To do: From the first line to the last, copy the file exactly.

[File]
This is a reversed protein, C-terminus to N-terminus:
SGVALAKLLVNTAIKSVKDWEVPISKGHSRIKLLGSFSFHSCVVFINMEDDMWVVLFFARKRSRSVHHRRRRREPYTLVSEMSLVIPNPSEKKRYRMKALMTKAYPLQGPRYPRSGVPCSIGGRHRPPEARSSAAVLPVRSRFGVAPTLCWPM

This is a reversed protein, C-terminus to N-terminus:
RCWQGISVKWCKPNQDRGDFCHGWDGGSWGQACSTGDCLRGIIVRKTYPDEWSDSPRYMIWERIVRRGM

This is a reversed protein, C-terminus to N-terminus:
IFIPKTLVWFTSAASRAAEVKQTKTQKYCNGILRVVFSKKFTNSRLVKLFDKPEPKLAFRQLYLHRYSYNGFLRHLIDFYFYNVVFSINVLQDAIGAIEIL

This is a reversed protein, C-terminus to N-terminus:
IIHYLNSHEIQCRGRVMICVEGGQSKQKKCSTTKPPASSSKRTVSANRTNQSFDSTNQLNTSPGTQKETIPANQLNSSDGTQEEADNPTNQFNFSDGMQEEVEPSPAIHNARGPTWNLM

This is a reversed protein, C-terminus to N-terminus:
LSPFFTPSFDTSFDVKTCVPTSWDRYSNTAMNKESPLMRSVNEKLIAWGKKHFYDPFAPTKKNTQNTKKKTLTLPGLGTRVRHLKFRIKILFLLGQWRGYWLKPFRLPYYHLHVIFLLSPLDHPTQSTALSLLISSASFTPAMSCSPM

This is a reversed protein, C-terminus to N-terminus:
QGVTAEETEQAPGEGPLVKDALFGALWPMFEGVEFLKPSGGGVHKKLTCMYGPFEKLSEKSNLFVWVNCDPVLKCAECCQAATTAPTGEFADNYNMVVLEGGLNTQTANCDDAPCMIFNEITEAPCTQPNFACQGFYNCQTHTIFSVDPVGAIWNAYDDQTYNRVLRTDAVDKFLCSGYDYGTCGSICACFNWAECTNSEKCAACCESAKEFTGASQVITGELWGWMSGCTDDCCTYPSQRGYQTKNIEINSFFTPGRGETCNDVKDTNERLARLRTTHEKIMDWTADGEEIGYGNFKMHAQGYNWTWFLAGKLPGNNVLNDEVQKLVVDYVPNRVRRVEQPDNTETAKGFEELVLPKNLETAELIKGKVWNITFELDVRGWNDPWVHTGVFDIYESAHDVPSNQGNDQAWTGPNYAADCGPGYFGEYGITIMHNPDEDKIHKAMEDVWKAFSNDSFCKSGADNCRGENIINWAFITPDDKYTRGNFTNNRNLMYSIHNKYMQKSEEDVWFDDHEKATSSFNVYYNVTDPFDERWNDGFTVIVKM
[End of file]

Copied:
This is a reversed protein, C-terminus to N-terminus:
SGVALAKLLVNTAIKSVKDWEVPISKGHSRIKLLGSFSFHSCVVFINMEDDMWVVLFFARKRSRSVHHRRRRREPYTLVSEMSLVIPNPSEKKRYRMKALMTKAYPLQGPRYPRSGVPCSIGGRHRPPEARSSAAVLPVRSRFGVAPTLCWPM

This is a reversed protein, C-terminus to N-terminus:
RCWQGISVKWCKPNQDRGDFCHGWDGGSWGQACSTGDCLRGIIVRKTYPDEWSDSPRYMIWERIVRRGM

This is a reversed protein, C-terminus to N-terminus:
IFIPKTLVWFTSAASRAAEVKQTKTQKYCNGILRVVFSKKFTNSRLVKLFDKPEPKLAFRQLYLHRYSYNGFLRHLIDFYFYNVVFSINVLQDAIGAIEIL

This is a reversed protein, C-terminus to N-terminus:
IIHYLNSHEIQCRGRVMICVEGGQSKQKKCSTTKPPASSSKRTVSANRTNQSFDSTNQLNTSPGTQKETIPANQLNSSDGTQEEADNPTNQFNFSDGMQEEVEPSPAIHNARGPTWNLM

This is a reversed protein, C-terminus to N-terminus:
LSPFFTPSFDTSFDVKTCVPTSWDRYSNTAMNKESPLMRSVNEKLIAWGKKHFYDPFAPTKKNTQNTKKKTLTLPGLGTRVRHLKFRIKILFLLGQWRGYWLKPFRLPYYHLHVIFLLSPLDHPTQSTALSLLISSASFTPAMSCSPM

This is a reversed protein, C-terminus to N-terminus:
QGVTAEETEQAPGEGPLVKDALFGALWPMFEGVEFLKPSGGGVHKKLTCMYGPFEKLSEKSNLFVWVNCDPVLKCAECCQAATTAPTGEFADNYNMVVLEGGLNTQTANCDDAPCMIFNEITEAPCTQPNFACQGFYNCQTHTIFSVDPVGAIWNAYDDQTYNRVLRTDAVDKFLCSGYDYGTCGSICACFNWAECTNSEKCAACCESAKEFTGASQVITGELWGWMSGCTDDCCTYPSQRGYQTKNIEINSFFTPGRGETCNDVKDTNERLARLRTTHEKIMDWTADGEEIGYGNFKMHAQGYNWTWFLAGKLPGNNVLNDEVQKLVVDYVPNRVRRVEQPDNTETAKGFEELVLPKNLETAELIKGKVWNITFELDVRGWNDPWVHTGVFDIYESAHDVPSNQGNDQAWTGPNYAADCGPGYFGEYGITIMHNPDEDKIHKAMEDVWKAFSNDSFCKSGADNCRGENIINWAFITPDDKYTRGNFTNNRNLMYSIHNKYMQKSEEDVWFDDHEKATSSFNVYYNVTDPFDERWNDGFTVIVKM